All flights whether GA or commercial have to take account of any obstructions on approach or departure and runways are marked as such to reduce the length available (legally) on takeoff/landing. ILS etc is adjusted to accomodate the reduction. There are also clearways and overshoot areas on all licensed aerodromes. The crews also have to calculate given their load, wind, temp and pressure and configuration, their accelerate and stop distance and V1 and V2 speeds/distances BEFORE taking off. If the numbers don't add up you DON'T take off. If a pilot doesn't do any of the above and has an incident then if he'she survives they will find themselves in the dock.

Whilst true for a multi engined aircraft, it is simply NOT true for a single. As I stated above, there will be a point in ANY climb out, where the failure of the engine in a single, will create a glide path that will put you outside (but very close to) the airfield. It is simply an accepted fact that the risk benefit analysis has resulted in the decision that it continues to be worth it.

As a paramotor pilot it's very unlikely you will go through this before taking off and landing BUT that does not mean we should be taking off low over roads, buildings or trees. Think engine failure on take off and brief before lining up as most microlight/single engine GA fliers do and you should always be safe.

That all sounds perfectly reasonable, but sometimes more than one kind of sh*t happens at the same time, and we may make the best of a bad job. Hey, maybe you always turn out right to avoid a line of trees, but that day your engine coughs and splutters also happens to be the one where your brake line has got twisted round the riser and you can only turn left (yes your preflight should have spotted it, but I know I'm not infallible).

And as for moving the boundaries every time some NIMBY objects we would have no sport whatsoever left in no time. I trained at an airfield in Oz where there where signs around a WW2 airfield saying "DO NOT BUY A HOUSE NEAR HERE IF YOU DO NOT LIKE AIRCRAFT NOISE". People still did and still complained about the noise and tried to shut the place down.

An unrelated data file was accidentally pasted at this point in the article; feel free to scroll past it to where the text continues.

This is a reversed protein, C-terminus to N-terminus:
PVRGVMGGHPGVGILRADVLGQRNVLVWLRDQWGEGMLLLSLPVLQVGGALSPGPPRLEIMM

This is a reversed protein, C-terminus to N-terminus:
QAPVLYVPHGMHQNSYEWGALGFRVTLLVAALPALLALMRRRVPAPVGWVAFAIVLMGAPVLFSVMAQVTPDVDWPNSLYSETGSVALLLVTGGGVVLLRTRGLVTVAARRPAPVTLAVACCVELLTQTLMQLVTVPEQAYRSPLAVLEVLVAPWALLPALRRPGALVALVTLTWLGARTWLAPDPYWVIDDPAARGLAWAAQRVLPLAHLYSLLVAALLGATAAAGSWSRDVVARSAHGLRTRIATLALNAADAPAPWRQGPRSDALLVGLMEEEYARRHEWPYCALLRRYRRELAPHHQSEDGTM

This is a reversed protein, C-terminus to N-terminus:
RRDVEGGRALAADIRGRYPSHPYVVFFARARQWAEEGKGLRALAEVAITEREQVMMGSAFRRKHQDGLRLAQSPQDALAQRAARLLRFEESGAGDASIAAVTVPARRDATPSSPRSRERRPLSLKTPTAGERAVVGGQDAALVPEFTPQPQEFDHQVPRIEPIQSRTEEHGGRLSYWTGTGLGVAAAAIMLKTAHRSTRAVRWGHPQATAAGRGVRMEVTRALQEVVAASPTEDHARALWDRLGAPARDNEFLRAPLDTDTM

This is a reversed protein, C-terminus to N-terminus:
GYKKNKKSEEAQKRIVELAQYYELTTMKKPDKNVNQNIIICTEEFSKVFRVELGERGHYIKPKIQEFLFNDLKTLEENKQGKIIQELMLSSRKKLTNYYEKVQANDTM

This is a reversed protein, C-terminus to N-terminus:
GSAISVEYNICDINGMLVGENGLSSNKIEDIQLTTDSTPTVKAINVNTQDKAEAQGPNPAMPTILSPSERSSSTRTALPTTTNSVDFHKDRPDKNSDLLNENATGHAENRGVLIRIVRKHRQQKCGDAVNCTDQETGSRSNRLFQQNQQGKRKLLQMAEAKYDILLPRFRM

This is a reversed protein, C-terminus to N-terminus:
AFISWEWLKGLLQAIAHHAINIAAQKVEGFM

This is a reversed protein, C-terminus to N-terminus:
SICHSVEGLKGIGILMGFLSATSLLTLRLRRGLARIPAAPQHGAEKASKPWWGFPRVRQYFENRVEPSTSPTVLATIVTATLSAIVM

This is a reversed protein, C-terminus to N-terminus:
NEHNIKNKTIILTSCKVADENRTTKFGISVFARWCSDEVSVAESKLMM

As for people exagerrating how low this fella was flying just ask the Police on a day to day basis how reliable 'eye witness' accounts are. Not very! I've been involved with a SAR operation who were called out to look for a microlight in the sea and a paraglider pilot crashing on the beach from so called 'eye witnesAses'. One was nothing at all (why would a microlight be 12 miles out to sea???) and the supposed paraglider pilot was a drunken fisherman. How wrong can you be?? I was accosted by an officer when ground handling a PG in the park. He reckoned he'd had calls that I was a skydiver and had reports I had landed there????????????

Agreed, he could have been at a couple of hundred feet, and we might still be having this debate.

As for horse riders....... the SAR guys try their best to avoid livestock and horses but the base still seems to take calls from horsey types complaining. They seem to think that they leisure activity takes precedence over the saving of lives.

Likewise, as a paramotorist, I really do try to minimize my impact on others both animal and human.

Unfortunately the sport is largely unregulated as there is no licensing system. That means any idiot can buy a PPG off ebay and go to a local field to crash into people or cars or houses and end up on local telly as an example of what a fine sport this is. The media just LOVE a bad news story involving some aviation related activity.

We are all tarred by the same brush.

Ditches I still do, so far I've missed the houses, cars and people :-)

PK

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if regulation ever did come in i am bewildered how they would ever police it, they are so obtainable and take off from plenty places how would or could they?

number the wings well you can still get wings from abroad. i really cant see how they could police it and i think part the reason it aint regulated is due to the hassle doing it.

i think it would be one of those laws people would just ignore really